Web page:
Aug 24, 2017

Kids' sports are no joke these days

Charlie Riedel / AP

"Across the nation, kids of all skill levels, in virtually every team sport, are getting swept up by a youth sports economy that increasingly resembles the pros and at increasingly early ages," Sean Gregory writes in TIME's cover story:

  • "[L]ocal leagues have been nudged aside by private club teams, a loosely governed constellation that includes everything from development academies affiliated with pro sports franchises to regional squads run by moonlighting coaches with little experience."
  • "The most competitive teams vie for talent and travel to national tournaments. Others are 'elite' in name only, siphoning expensive participation fees from parents of kids with little hope of making the high school varsity, let alone the pros."
  • "2% of high school athletes go on to play at the top level of college sports,"
  • Why it matters: "As expensive travel teams replace community leagues, more kids are getting shut out of organized sports. Some 41% of children from households earning $100,000 or more have participated in team sports, according to the Sports & Fitness Industry Association. In households with income of $25,000 or less, participation is 19%."

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Debate night: Candidates' last face-off before Super Tuesday

Sanders, Biden, Klobuchar and Steyer in South Carolina on Feb. 25. Photo: Jim Watson/AFP via Getty Images

Sen. Bernie Sanders wanted to keep his momentum after winning contests in New Hampshire and Nevada, while former Vice President Joe Biden hoped to keep his own campaign alive. The other five candidates were just trying to hang on.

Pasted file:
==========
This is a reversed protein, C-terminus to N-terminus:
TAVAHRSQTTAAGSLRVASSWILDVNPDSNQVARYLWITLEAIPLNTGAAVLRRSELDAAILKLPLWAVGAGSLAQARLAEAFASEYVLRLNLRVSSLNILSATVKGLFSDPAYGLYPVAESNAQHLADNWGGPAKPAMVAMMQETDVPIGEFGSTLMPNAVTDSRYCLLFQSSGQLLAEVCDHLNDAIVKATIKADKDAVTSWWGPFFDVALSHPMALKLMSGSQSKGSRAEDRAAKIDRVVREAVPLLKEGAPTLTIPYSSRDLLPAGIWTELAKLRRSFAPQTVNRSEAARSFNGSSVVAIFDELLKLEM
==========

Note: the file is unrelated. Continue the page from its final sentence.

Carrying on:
What's happening: Seven contenders for the Democratic presidential nomination were in Charleston, South Carolina, for the tenth debate, just days before the South Carolina primary and a week before Super Tuesday. They spoke, sometimes over each other, about health care, Russian interference in the election, foreign policy the economy, gun control, marijuana, education, and race.

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4 takeaways from the South Carolina debate

Former Vice President Joe Biden, right, makes a point during Tuesday's Democratic presidential debate, while Vermont Sen. Bernie Sanders listens. Photo: Win McNamee/Getty Images

The 10th Democratic debate was billed as the most consequential of the primary thus far, but Tuesday night's high-stakes affair was at times awkward and unfocused as moderators struggled to rein in candidates desperate to make one last splash before Saturday's primary in South Carolina and Super Tuesday.

The big picture: After cementing himself as the Democratic favorite with a sweeping win in Nevada, Sen. Bernie Sanders came under fire as the front-runner for the first time on the debate stage. Former New York Mayor Michael Bloomberg, who will be on the ballot for the first time next Tuesday, was a progressive foil once again, but he appeared more prepared after taking a drubbing at the Nevada debate.

Coronavirus spreads to Africa as U.S. soldier in South Korea tests positive

Data: The Center for Systems Science and Engineering at Johns Hopkins, the CDC, and China's Health Ministry. Note: China numbers are for the mainland only and U.S. numbers include repatriated citizens.

A 23-year-old American soldier stationed at Camp Carroll in South Korea has tested positive to the novel coronavirus, as the outbreak spreads to more countries.

The big picture: COVID-19 has killed more than 2,700 people and infected over 80,000 others, mostly in mainland China. Public health officials confirmed Tuesday the U.S. has 57 people with the novel coronavirus, mostly those repatriated from the Diamond Princess cruise ship.

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